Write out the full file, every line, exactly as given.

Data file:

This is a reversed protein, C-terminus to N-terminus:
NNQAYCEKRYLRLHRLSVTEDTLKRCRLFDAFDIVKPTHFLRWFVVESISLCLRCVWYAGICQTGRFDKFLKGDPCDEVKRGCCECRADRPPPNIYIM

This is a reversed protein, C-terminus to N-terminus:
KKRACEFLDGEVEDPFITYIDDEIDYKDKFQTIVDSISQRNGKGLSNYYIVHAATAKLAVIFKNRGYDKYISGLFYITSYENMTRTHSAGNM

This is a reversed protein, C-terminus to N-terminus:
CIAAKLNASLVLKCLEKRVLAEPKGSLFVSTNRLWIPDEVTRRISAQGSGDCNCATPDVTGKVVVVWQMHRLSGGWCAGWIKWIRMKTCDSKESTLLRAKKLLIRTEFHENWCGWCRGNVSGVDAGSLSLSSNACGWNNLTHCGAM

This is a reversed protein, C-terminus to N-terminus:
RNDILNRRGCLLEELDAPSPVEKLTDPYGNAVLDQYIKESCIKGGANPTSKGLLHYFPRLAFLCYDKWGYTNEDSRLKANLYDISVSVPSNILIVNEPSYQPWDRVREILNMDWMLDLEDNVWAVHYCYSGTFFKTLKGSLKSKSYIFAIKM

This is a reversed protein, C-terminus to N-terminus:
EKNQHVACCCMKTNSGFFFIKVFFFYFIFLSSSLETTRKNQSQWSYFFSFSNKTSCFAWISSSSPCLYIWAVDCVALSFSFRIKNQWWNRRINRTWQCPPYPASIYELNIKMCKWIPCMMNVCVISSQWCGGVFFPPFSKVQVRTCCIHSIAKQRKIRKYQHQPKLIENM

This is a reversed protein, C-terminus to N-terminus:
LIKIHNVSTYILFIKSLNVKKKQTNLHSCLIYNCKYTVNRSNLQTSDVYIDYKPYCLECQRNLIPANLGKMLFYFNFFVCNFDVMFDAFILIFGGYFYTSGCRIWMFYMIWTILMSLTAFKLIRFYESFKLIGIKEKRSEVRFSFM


This is a reversed protein, C-terminus to N-terminus:
NNQAYCEKRYLRLHRLSVTEDTLKRCRLFDAFDIVKPTHFLRWFVVESISLCLRCVWYAGICQTGRFDKFLKGDPCDEVKRGCCECRADRPPPNIYIM

This is a reversed protein, C-terminus to N-terminus:
KKRACEFLDGEVEDPFITYIDDEIDYKDKFQTIVDSISQRNGKGLSNYYIVHAATAKLAVIFKNRGYDKYISGLFYITSYENMTRTHSAGNM

This is a reversed protein, C-terminus to N-terminus:
CIAAKLNASLVLKCLEKRVLAEPKGSLFVSTNRLWIPDEVTRRISAQGSGDCNCATPDVTGKVVVVWQMHRLSGGWCAGWIKWIRMKTCDSKESTLLRAKKLLIRTEFHENWCGWCRGNVSGVDAGSLSLSSNACGWNNLTHCGAM

This is a reversed protein, C-terminus to N-terminus:
RNDILNRRGCLLEELDAPSPVEKLTDPYGNAVLDQYIKESCIKGGANPTSKGLLHYFPRLAFLCYDKWGYTNEDSRLKANLYDISVSVPSNILIVNEPSYQPWDRVREILNMDWMLDLEDNVWAVHYCYSGTFFKTLKGSLKSKSYIFAIKM

This is a reversed protein, C-terminus to N-terminus:
EKNQHVACCCMKTNSGFFFIKVFFFYFIFLSSSLETTRKNQSQWSYFFSFSNKTSCFAWISSSSPCLYIWAVDCVALSFSFRIKNQWWNRRINRTWQCPPYPASIYELNIKMCKWIPCMMNVCVISSQWCGGVFFPPFSKVQVRTCCIHSIAKQRKIRKYQHQPKLIENM

This is a reversed protein, C-terminus to N-terminus:
LIKIHNVSTYILFIKSLNVKKKQTNLHSCLIYNCKYTVNRSNLQTSDVYIDYKPYCLECQRNLIPANLGKMLFYFNFFVCNFDVMFDAFILIFGGYFYTSGCRIWMFYMIWTILMSLTAFKLIRFYESFKLIGIKEKRSEVRFSFM